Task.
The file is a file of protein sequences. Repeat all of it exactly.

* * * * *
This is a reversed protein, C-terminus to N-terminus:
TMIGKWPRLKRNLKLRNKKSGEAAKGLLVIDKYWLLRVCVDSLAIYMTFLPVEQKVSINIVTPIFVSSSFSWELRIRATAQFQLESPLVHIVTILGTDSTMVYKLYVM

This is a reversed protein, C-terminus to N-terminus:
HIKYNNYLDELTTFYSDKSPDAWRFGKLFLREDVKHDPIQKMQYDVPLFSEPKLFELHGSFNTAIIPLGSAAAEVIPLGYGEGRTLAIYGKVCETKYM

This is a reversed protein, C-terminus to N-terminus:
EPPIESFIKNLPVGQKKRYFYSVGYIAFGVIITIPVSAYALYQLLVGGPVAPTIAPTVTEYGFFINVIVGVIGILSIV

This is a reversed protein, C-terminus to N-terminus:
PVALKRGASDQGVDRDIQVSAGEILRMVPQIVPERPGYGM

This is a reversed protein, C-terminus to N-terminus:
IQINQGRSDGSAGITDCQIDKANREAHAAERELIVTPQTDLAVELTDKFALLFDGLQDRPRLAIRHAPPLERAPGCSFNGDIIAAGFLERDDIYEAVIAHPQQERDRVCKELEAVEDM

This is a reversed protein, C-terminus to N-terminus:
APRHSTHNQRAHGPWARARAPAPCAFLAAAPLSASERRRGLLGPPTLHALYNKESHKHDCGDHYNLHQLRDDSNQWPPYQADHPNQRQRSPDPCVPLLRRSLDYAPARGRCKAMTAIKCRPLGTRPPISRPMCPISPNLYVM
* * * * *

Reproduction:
This is a reversed protein, C-terminus to N-terminus:
TMIGKWPRLKRNLKLRNKKSGEAAKGLLVIDKYWLLRVCVDSLAIYMTFLPVEQKVSINIVTPIFVSSSFSWELRIRATAQFQLESPLVHIVTILGTDSTMVYKLYVM

This is a reversed protein, C-terminus to N-terminus:
HIKYNNYLDELTTFYSDKSPDAWRFGKLFLREDVKHDPIQKMQYDVPLFSEPKLFELHGSFNTAIIPLGSAAAEVIPLGYGEGRTLAIYGKVCETKYM

This is a reversed protein, C-terminus to N-terminus:
EPPIESFIKNLPVGQKKRYFYSVGYIAFGVIITIPVSAYALYQLLVGGPVAPTIAPTVTEYGFFINVIVGVIGILSIV

This is a reversed protein, C-terminus to N-terminus:
PVALKRGASDQGVDRDIQVSAGEILRMVPQIVPERPGYGM

This is a reversed protein, C-terminus to N-terminus:
IQINQGRSDGSAGITDCQIDKANREAHAAERELIVTPQTDLAVELTDKFALLFDGLQDRPRLAIRHAPPLERAPGCSFNGDIIAAGFLERDDIYEAVIAHPQQERDRVCKELEAVEDM

This is a reversed protein, C-terminus to N-terminus:
APRHSTHNQRAHGPWARARAPAPCAFLAAAPLSASERRRGLLGPPTLHALYNKESHKHDCGDHYNLHQLRDDSNQWPPYQADHPNQRQRSPDPCVPLLRRSLDYAPARGRCKAMTAIKCRPLGTRPPISRPMCPISPNLYVM